• Remove the rear lens cap, and remove as much dirt as you can see with your air blower and brush. Next, take your microfiber cloth, add a drop or two of lens cleaning fluid, and gently wipe the rear lens element in a circular motion starting from the outer edge and working in until the lens is clean.
  • Once you’re satisfied the entire lens has been cleaned, reattach the lens to the camera and check for any rear element dust spots.

If you’re a commercial photographer or hobbyist that shoots a lot of photography, cleaning your lenses, like your sensor every time you go out on a shoot is recommended.

It’s also worth noting that some rear lens elements may be awkward to clean with a microfiber cloth due to the size and shape of the rear element. Therefore you may want to consider a soft lens cleaning pen.

Regarding the CPU contacts, please scroll down for cleaning instructions.

Camera Body

Most humans sweat; while sweat is 98% moisture, it contains 1% salt and body fat. Sweat also has many other chemicals from the interstitial fluid and the eccrine gland, which will eat through rubber, silicone and metal.

Without regular cleaning, dust, salt, and body fat will build upon the camera body and lenses, affecting their appearance and the quality of images so, to keep your camera and lenses working and images crystal clear, it’s essential to clean the body of your camera (and lenses) after using them.

Storing your camera and lenses in a dry environment is also essential to protect them from dust, humidity and mould growth.

Fortunately, cleaning the camera body is straightforward and inexpensive. You’ll need the following equipment for this job.


  • Giottos Rocket Air Blower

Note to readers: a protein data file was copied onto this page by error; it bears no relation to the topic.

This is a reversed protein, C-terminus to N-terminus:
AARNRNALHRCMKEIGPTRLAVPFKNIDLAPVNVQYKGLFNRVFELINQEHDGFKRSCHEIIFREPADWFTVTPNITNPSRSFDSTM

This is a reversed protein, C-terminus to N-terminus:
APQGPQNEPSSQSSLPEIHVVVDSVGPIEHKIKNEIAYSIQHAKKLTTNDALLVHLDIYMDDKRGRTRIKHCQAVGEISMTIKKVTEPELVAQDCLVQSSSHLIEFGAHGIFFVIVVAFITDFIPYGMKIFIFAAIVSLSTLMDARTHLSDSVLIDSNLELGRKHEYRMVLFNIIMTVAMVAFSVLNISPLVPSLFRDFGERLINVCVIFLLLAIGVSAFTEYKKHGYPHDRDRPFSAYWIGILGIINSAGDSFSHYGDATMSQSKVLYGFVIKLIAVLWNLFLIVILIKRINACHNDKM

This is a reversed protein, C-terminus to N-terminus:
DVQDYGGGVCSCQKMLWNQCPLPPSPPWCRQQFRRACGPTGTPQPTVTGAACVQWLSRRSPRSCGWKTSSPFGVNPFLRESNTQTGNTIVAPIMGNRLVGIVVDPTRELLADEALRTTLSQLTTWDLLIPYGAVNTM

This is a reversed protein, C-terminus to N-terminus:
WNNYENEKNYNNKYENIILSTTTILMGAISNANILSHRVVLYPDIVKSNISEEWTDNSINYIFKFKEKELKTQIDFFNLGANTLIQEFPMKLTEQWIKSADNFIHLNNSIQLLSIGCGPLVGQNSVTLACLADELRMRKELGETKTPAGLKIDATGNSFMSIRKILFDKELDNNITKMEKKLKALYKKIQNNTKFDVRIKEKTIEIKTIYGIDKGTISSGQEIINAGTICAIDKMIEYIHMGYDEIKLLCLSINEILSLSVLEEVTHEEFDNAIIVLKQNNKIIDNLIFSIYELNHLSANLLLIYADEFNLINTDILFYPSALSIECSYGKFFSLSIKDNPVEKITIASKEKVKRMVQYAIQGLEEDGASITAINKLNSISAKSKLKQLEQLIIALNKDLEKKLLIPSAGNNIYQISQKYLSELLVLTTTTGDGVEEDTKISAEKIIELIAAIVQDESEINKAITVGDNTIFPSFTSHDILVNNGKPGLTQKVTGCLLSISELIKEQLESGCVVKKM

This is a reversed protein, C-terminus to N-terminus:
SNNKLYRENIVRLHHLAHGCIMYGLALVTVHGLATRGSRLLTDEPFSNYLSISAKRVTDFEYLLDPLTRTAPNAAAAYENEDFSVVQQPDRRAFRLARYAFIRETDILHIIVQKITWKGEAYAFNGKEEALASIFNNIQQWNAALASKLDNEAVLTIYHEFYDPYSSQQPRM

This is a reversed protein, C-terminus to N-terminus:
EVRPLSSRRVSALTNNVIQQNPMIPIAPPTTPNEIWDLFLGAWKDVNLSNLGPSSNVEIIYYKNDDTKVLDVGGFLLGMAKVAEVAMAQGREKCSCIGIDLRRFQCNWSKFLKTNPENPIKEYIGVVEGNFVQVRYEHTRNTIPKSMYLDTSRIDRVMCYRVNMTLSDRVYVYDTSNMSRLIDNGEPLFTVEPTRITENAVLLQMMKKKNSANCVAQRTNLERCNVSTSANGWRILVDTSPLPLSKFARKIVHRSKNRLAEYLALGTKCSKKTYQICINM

• Dry microfiber cloth
  • Non-abbrasive soft lens brush


Cleaning your camera body is best done in a clean environment free from dust and moisture.


  • Remove any lens you’re using and replace the front sensor cover on your camera. Next, take your rocket air blower and blow the camera body all over, ensuring you get into all the tight spaces around the dials, LCD screen, battery compartment etc.
  • Next, take your non-abrasive soft brush and remove any dust and hair hiding in the crevices of the camera body.
  • Take your dry microfiber cloth and clean away any grease and sweat etc. Try to be as thorough as possible.

Once you’ve finished cleaning your camera, store it (with clean lenses) in an airtight dry box with silicone gel packets.

Storing cameras (as seen below) in a specially sealed dry box protects them from dust and humidity.

Before you purchase such a container, it is recommended that you line up the cameras and lenses that you want to store to determine how large of a size you will need. A dry box is an airtight, watertight cabinet for storing cameras.

It’s also worth noting that silicone gel packets also come in handy to remove excess moisture lurking in the camera body’s crevices.

Credit: Photography Life

CPU Contacts

CPU contacts are the pins that make contact with electronic contacts inside the camera body.

Electronic Contacts on a Camera

This contact allows power and data to flow between the camera body and the lens. The image above illustrates electronic contacts on a camera, and the picture below demonstrates the contacts on a lens.

Lens Electronic Contacts

When the CPU contacts of a lens or camera are dirty, the lens or camera will begin displaying error messages on the back of the LCD screen, or the lens may not be recognised by the camera at all.

Therefore, these contacts must be cleaned regularly to avoid problems or mishaps when working on a commercial job. As mentioned above, cleaning the camera and lens contacts are straightforward and inexpensive.



CPU contacts are best cleaned in sterile environments free from dust and with still air.


  • Take your photographic cleaning tissue, and wrap it around the chopstick. Ensure the tissue covers the chopstick to avoid abrasive damage to the contacts.
  • Dip the chopstick into surgical spirit, and set aside.
  • Remove the sensor cover from your camera, take the chopstick and clean, applying gentle pressure over CPU contacts a few times until they look clean and free from black oil-like stains. Replace your sensor cap once you’re satisfied the contacts have been cleaned.